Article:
Now this is interesting. From the pics, the extra arm articulation looks like a turret mechanism (per Neo Henshin Cyborg) or an extra ball socket. Once you handle the figure, you know something different is going on since you can feel that the articulation axis is much deeper in the body. And so it is, as these pictures show. The "balls" are nothing more than covering rings to conceal the rod. They don't do anything to add to the tensioning, and are cleverly designed to orient themselves properly within the socket so that the rod remains hidden. This is an exceptionally brilliant trick. Because of the deep articulation axis, the shoulders have considerable deflection range. If this had been accomplished with a simple ball socket design, the balls would be huge. So in this rare case, you have an example of design which provides superior utility, with a minimal degradation on the appearance. Jacqueline/Matilda should have been so lucky...

Also, notice the design of the neckpin. At the body end, it's a simple swivel, so the neckpin can rotate. The rod connects to a hingepin in the neck which provides the nodding deflection. This means that the sculpted neck can be rotated to a position appropriate for the direction the head is facing. It doesn't rely on an exterior sculpted ball-end shape, so the neck can actually be sculpted without compromising the function. At the head end, the neck ends in a fairly standard "Barbie" like design which provides another ball-socket joint for further head posing possibilities.

This is another collection of disassembled parts to show you the modular spirit of this figure. Some parts, like the shins and the shoulders hook onto a pin, rather than having a solid disk drilled through the center for the pin. This may not be a good thing for many people, since it contributes to the model-like feel of the figure. Despite the abundance of articulation, I would not call this a toy. It's fairly fragile and you could easily break it by doing simple things like rotating the elbow from the forearm. The parts detach easily, and enough play wear might make the parts detach (as in "fall off") too easily.

In the GI-Joe world, this creates a kind of cross-purpose confusion. Lots of articulation seems to go with the idea of "playability". In fact, figures with less articulation are more durable, have fewer moving parts to wear down, and are less troublesome to pose because there's less to tweak. Mega articulation would therefore seem to be an adult ideal since the pose can be finely tweaked for static display. (Besides, a doll with pubic region detailing is obviously not meant for children.)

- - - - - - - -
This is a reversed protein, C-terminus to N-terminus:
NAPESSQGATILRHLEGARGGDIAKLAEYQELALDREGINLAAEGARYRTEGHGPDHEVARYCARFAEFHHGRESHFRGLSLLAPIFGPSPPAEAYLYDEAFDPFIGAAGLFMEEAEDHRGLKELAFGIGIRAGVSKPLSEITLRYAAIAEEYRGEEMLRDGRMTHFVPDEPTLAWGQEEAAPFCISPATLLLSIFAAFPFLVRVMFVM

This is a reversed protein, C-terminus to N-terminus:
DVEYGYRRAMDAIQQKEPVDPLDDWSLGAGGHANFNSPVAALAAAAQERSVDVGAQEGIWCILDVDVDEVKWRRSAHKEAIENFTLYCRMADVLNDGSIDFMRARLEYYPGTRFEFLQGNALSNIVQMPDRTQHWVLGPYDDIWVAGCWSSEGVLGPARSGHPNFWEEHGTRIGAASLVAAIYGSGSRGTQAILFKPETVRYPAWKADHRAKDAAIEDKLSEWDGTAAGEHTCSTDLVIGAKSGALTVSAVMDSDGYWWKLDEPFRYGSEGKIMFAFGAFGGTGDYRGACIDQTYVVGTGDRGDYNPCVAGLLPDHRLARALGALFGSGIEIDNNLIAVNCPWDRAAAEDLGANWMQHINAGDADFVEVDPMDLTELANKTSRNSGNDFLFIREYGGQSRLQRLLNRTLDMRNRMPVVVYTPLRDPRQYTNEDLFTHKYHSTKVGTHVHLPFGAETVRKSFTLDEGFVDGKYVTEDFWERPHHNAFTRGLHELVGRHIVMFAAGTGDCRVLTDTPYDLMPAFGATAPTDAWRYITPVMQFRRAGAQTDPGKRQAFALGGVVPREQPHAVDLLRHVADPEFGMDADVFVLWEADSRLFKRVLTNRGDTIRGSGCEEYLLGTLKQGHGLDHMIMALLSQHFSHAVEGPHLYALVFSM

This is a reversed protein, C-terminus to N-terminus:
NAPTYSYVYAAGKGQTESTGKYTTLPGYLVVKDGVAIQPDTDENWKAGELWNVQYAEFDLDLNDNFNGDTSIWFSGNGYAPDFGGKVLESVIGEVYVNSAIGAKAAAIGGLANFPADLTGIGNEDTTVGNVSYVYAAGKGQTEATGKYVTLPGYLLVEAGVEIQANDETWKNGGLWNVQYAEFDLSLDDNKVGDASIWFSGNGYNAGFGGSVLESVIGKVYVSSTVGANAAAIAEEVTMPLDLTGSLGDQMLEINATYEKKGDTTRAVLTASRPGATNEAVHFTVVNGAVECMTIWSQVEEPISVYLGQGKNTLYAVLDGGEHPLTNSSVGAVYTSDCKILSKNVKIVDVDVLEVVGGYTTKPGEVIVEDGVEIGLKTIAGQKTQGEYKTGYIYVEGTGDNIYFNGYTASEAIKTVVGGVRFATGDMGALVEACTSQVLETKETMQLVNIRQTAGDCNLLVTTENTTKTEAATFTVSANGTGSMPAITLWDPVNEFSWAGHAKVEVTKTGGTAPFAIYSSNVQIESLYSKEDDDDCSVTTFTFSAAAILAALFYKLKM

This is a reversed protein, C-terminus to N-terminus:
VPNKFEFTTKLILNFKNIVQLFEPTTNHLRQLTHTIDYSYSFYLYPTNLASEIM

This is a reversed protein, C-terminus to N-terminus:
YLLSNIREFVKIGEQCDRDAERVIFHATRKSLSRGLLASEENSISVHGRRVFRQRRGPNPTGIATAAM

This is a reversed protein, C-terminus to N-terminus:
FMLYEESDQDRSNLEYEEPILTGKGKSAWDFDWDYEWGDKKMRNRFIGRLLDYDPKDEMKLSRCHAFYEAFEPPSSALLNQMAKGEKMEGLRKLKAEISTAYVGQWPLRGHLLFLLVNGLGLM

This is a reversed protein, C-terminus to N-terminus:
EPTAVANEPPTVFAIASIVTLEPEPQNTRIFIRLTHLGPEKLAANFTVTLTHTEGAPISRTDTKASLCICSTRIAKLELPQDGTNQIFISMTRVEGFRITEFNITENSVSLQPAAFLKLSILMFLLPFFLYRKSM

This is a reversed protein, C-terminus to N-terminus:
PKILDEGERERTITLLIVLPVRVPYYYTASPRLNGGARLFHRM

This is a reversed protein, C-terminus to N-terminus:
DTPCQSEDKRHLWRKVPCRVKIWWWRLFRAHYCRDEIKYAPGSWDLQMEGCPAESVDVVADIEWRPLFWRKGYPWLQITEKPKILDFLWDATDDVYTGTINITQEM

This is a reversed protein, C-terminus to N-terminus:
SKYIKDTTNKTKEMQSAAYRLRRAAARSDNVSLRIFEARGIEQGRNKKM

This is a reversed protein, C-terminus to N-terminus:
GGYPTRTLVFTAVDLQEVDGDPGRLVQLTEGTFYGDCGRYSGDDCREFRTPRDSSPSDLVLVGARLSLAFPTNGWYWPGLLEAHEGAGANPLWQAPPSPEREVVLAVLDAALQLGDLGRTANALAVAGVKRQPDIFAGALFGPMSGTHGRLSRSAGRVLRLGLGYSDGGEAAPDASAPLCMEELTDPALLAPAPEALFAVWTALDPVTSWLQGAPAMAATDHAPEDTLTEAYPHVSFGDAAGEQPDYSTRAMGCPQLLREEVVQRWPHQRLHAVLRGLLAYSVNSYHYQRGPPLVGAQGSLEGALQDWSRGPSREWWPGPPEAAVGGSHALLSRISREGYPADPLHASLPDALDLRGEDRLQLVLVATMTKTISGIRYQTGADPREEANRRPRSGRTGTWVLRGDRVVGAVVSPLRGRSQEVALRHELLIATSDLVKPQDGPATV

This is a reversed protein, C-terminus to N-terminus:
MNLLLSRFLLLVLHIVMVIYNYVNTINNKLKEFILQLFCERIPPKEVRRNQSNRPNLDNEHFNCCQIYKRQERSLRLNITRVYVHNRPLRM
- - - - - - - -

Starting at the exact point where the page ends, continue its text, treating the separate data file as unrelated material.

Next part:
Volks creates these figures for adult hobbyists who customize dolls-- hence the blank, unpainted and bald head. They sell eye decals and wigs (and wings if you want to make a Fantasy doll), and I assume that creating the outfit is a big part of that hobby. They provide two sets of feet: small ones for shoe wearing, and a larger barefooted size. Surprisingly, the ankles on this one are tight, so she can stand unassisted. That's probably against the spirit of the genre, but I'm not complaining...

Of course, it's foolish to come to any solid conclusions about Volks' Neo-Guy based on this figure. It's difficult to guess what's on Volks' mind-- they started out making superior garage kits, then tapped into the Japanese custom doll market. Their distribution has never seemed to be intended for anything other than their domestic Japanese market.

Neo-Guy seems to be created for the 1/6th scale collector-- Joeheads, not doll collectors (Yeah... male doll collectors ;^) If they've been watching the Joe manufacturers and are interested in that market, they'll have tweaked their design and production for that market-- more toy, less model, By itself, the stockier body of the buffed-up male hero-type figure will make the figures less delicate. But that's not enough. I don't consider the sledgehammer test to be the complete definition of "durability"-- A rock-hard figure with joints which wear poorly can hardly be called durable.

That Neo-Guy is available as a base figure with the optional choice (extra purchase) of two styles of painted or unpainted heads indicates that he isn't being marketed like anything from the Joe world. It could be that Neo-Guy is simply intended to be an extension to their fashion doll customizing line. If so, this is another step in bridging the gap between the artificially-separated worlds. Maybe someday, men will be honest enough to call dressable figures "dolls" and reserve "action figures" for those smaller, minimally-articulated statuettes with painted-on clothes? ;^) It's all just semantics, y'know?